Changing business models and increased competition have led to skyrocketing interest in DevOps over the last decade. It’s easy to understand why. Startups and established businesses alike have implemented DevOps to satisfy their customers’ insatiable desires for new applications and features.
Our own team has seen a dramatic DevOps shift, which has included the following: delivering twice the amount of code per developer; identifying 25% more trapped defects while decreasing the number of escaped defects; and delivering products at a cadence far faster than what we achieved five years ago.
In our own experience and that of our customers, we’ve seen the benefits of DevOps, but in getting there we’ve also seen the traps that keep organizations stuck. Here, we’ll look at five of the most common ones:
1. Lack of management commitment and support
Before embarking on any DevOps initiative, it is absolutely vital to secure management buy-in. You must clearly communicate what DevOps is — a logical, essential strategy for being more competitive. You must explain and give real-world examples of the productivity that can be unleashed when wasted time and resources are eradicated from the software delivery process.
Gaining this commitment is important because DevOps initiatives, especially at the beginning, can be fraught with mistakes and setbacks. Set expectations so management isn’t discouraged. Eventually, they’ll realize that DevOps success, while not necessarily fast and automatic, is well worth the time and effort.
2. Cross-organizational resistance to change
You may also encounter people on your teams who are more comfortable sticking to the old way of doing things. You must actively engage these people and explain how DevOps will ultimately make their lives much easier — by enabling them to deliver value to customers faster and with fewer headaches by emphasizing incremental delivery.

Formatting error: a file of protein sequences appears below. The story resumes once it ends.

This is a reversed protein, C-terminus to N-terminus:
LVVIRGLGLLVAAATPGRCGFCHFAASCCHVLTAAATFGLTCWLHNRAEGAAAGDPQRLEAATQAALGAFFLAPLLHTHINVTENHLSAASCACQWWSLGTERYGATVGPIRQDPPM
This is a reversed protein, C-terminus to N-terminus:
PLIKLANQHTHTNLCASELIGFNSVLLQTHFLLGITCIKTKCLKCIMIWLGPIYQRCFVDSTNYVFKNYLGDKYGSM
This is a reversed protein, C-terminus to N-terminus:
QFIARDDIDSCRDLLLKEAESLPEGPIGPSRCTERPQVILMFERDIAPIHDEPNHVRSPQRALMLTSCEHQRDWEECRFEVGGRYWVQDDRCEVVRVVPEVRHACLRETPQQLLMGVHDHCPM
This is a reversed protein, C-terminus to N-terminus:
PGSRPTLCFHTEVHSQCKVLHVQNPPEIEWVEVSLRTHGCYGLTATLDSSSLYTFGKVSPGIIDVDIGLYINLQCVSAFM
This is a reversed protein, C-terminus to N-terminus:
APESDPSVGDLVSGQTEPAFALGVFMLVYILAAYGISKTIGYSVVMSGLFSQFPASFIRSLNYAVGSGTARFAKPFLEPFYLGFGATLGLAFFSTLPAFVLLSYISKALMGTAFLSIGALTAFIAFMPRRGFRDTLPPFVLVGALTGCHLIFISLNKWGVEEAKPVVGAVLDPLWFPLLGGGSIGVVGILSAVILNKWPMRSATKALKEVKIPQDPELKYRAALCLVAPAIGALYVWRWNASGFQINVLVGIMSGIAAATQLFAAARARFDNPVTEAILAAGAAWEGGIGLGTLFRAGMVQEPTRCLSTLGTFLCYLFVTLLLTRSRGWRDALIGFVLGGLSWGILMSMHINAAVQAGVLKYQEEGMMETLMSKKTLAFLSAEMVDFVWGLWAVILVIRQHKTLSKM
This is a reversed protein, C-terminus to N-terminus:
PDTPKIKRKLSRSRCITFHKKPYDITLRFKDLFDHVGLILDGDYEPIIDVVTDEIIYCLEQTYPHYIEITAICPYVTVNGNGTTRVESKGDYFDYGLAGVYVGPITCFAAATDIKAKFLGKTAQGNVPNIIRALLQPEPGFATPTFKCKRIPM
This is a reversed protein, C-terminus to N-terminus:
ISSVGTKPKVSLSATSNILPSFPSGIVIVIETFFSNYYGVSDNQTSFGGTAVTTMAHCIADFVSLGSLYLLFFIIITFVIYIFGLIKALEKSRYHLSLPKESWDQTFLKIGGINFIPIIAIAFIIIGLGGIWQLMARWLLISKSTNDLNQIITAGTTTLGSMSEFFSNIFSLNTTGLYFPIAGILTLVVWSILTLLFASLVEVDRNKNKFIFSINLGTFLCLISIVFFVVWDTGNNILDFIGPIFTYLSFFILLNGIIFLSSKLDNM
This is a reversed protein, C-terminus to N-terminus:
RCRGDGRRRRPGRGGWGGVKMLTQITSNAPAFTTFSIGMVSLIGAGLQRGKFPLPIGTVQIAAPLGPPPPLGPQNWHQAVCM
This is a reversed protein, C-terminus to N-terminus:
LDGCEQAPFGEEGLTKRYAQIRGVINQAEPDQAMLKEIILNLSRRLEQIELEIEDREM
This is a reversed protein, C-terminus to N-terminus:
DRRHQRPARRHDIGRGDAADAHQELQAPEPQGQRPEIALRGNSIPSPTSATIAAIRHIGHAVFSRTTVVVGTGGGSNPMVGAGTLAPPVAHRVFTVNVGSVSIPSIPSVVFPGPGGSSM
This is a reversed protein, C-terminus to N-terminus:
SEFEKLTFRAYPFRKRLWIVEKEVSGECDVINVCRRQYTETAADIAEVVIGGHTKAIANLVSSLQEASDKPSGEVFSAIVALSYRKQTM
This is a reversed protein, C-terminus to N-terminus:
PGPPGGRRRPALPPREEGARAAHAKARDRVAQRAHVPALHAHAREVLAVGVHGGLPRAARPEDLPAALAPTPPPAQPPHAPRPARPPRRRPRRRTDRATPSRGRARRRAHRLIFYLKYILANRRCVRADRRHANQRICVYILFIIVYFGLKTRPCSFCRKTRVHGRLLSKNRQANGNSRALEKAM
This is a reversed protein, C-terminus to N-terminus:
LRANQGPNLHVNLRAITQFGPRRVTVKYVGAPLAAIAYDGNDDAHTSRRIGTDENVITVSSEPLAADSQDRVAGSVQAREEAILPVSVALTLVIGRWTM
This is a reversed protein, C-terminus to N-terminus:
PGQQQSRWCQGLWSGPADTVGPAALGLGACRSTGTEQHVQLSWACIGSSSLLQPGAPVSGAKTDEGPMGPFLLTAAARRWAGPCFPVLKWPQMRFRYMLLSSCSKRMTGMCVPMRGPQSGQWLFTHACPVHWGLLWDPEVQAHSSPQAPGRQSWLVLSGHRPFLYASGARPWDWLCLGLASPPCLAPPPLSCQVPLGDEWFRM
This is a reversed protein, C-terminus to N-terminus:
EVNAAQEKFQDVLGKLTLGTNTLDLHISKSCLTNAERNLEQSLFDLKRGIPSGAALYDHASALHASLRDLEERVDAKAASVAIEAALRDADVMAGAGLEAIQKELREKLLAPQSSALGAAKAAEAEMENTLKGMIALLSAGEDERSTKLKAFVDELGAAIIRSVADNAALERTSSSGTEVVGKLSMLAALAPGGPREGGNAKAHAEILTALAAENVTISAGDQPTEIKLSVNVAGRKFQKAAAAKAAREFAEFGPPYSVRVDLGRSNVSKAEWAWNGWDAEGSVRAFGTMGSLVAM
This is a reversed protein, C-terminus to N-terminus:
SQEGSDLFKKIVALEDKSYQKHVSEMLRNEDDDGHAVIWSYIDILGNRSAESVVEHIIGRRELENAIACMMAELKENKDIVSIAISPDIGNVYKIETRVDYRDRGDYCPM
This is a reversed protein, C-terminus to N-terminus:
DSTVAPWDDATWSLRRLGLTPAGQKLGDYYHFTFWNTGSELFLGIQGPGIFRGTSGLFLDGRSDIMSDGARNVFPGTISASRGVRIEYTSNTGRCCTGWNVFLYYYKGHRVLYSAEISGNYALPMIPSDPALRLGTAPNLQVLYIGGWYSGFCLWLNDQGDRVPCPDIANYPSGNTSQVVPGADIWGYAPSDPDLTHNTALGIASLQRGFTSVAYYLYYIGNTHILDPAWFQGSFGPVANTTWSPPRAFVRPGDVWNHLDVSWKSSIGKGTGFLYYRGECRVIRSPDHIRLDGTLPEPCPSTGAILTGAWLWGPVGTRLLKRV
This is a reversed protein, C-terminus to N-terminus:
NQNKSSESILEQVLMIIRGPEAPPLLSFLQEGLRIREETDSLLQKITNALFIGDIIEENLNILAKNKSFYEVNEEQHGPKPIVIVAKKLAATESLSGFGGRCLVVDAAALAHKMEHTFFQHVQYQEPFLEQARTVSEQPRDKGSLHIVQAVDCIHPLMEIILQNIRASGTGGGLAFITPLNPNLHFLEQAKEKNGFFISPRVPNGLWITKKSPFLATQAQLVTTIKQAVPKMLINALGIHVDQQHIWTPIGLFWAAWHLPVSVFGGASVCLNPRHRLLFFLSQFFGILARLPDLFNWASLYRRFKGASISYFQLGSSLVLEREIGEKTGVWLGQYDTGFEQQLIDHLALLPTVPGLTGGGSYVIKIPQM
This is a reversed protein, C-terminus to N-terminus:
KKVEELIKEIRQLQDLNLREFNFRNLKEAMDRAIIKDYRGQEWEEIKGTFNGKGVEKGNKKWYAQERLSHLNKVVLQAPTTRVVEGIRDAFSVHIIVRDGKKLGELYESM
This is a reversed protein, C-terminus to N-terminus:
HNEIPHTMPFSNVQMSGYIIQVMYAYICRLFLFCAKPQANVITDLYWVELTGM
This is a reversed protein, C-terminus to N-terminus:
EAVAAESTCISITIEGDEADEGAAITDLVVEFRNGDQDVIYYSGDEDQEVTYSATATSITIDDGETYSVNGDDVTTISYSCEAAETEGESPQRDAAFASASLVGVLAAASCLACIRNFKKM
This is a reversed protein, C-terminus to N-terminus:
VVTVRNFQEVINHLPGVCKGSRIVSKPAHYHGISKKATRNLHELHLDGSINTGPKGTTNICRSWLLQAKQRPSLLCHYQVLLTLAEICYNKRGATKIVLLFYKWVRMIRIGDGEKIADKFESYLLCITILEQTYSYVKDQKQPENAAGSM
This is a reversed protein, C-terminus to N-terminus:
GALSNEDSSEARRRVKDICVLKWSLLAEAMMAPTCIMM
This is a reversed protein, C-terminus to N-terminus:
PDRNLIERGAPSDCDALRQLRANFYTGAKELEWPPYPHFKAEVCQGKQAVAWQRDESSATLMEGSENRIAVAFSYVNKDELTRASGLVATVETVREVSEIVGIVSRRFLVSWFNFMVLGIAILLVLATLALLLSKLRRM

Managers across departments should engage in training and weekly one-on-ones with their employees to help foster this culture of innovation. Also, it’s vital to promote a culture in which all employees are encouraged to develop and present ideas — ideally, there should be as few barriers as possible to people presenting great new concepts. Approaches like this help ensure a broader, organization-wide approach to embracing DevOps, versus a siloed approach across departments and platforms.
3. Using waterfall methods to implement change in software delivery
Traditionalists often cling to waterfall methodology, which has long been favored in enterprise environments for its rigorous requirements of capture, documentation and governance. While there are times when waterfall may be appropriate, such as instances where customers want to see a clear product roadmap over a set time period, this is rarely the way the world works today.
Upstarts are disrupting traditional business models at breakneck speed, with innovative, cutting-edge software applications being rolled out quickly. If an organization is to compete in this climate, it cannot afford the time spent using waterfall to manage and implement DevOps methods and features. That’s like trying to learn to speed row on a frozen lake.
We believe that using agile and DevOps practices will help you transition to a faster and higher quality software delivery organization. The faster you can deliver new capabilities and features, the more competitive you’ll be. So, it’s best not to waste time using waterfall to implement DevOps if your ultimate goal is to produce software products that delight customers, ahead of your competition.